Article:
Italian grapes and wines work well beyond the edges of the Italian table. A case in point - many Italian grapes or wines sit comfortably with many dishes from Middle Eastern cuisines. I cook a fair bit of food that is loosely 'Middle Eastern', courtesy of prods from books like Claudia Roden's excellent New Book of Middle Eastern Food.
There is a Persian dish called fesenjan that is usually a stew of chicken with pomegranate juice and walnuts. Variants of this combination exist in other parts of the Middle East, but the balance of nuts, poultry and fruit-sharp acid are common. Crossing over to Italy, agrodolce sauces and stews, cooking down vinegar in the presence of sugar, courtesy of Arab influences through Sicily, have something in common with the balance of fesenjan type dishes, especially when pine nuts or almonds feature.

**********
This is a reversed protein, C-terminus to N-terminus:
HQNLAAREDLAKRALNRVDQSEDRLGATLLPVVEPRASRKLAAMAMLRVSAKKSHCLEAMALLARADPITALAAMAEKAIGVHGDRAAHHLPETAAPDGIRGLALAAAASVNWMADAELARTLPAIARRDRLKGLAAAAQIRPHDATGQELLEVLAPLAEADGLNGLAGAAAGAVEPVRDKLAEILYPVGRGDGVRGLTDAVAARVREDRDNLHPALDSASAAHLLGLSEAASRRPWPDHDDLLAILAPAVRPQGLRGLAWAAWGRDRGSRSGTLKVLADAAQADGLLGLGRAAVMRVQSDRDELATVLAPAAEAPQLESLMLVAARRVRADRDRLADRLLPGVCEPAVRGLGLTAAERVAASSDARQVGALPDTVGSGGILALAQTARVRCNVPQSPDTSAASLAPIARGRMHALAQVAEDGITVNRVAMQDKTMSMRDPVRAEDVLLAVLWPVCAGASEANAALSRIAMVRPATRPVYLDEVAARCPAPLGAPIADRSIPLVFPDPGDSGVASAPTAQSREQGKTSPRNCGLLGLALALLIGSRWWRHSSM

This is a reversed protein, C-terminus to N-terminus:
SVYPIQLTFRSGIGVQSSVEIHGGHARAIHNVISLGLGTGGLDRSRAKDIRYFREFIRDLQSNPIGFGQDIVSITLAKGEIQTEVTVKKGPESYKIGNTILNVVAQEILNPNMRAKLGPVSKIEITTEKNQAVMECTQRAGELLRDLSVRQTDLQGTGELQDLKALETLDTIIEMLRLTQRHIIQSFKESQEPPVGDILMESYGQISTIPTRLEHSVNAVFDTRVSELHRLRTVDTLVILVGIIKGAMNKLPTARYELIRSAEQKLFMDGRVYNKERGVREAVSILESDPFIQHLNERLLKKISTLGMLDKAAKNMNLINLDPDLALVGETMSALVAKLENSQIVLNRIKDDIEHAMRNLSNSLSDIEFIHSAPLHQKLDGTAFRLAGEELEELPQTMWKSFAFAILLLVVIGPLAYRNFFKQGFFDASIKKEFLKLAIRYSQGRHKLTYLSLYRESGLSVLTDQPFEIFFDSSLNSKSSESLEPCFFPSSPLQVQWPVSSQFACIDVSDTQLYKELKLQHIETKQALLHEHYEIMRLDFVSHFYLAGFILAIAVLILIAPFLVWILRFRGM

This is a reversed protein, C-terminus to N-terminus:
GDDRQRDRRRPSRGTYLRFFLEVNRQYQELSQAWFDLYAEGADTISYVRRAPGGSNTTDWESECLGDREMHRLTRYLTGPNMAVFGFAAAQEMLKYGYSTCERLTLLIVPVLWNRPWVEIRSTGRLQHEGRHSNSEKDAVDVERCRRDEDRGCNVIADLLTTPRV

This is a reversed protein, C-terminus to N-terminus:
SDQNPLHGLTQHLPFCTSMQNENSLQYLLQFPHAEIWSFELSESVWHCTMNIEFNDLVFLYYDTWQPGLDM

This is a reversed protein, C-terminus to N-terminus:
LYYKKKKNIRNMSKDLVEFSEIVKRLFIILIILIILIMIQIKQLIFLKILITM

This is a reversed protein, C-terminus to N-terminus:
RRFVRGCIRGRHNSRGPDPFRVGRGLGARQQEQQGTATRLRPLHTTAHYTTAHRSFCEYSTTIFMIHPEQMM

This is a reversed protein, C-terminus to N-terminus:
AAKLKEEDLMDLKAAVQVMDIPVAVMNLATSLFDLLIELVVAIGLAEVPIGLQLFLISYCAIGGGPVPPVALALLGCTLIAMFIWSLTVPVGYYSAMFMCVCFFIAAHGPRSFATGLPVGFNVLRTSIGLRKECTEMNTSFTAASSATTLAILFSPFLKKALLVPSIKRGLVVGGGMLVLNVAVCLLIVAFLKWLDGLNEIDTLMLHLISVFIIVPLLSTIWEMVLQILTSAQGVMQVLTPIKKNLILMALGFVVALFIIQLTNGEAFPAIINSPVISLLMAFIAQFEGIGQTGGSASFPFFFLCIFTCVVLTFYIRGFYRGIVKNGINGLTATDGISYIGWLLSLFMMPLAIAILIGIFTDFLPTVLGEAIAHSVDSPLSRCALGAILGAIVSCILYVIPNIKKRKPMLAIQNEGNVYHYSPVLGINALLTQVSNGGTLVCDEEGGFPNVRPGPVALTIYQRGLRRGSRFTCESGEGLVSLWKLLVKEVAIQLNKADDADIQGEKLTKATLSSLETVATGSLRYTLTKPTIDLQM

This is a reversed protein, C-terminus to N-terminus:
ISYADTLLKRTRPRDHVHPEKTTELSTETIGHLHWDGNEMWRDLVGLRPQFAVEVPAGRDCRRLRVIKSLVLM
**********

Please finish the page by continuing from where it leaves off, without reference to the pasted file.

So barbera and a fast version of fesenjan-ish flavours makes some sense. The juicy fruit and acid of the barbera (this time a Chrismont La Zona barbera from 2009 and the King Valley) balance the fruit and acid aspects of the sauce, with the tannins playing off against the nuts and meat.
Take two duck breasts and fry them off, skin side down, in a moderately hot pan until fat renders and the skin is crisp. Drain the rendered duck fat, give the meat a touch of the pan on the flesh side, then off to a warm oven to finish and rest. Sprinkle sugar in the pan, let go to light caramel, then deglaze with the juice of a pomegranate, some sherry vinegar, and let the caramel dissolve. Finish with some toasted and chopped (rough or fine) hazelnuts, salt, pepper and a knob of butter. The sauce should be sharp, sweet, nutty and deep. Serve with the rested duck and some steamed vegetables (and barbera).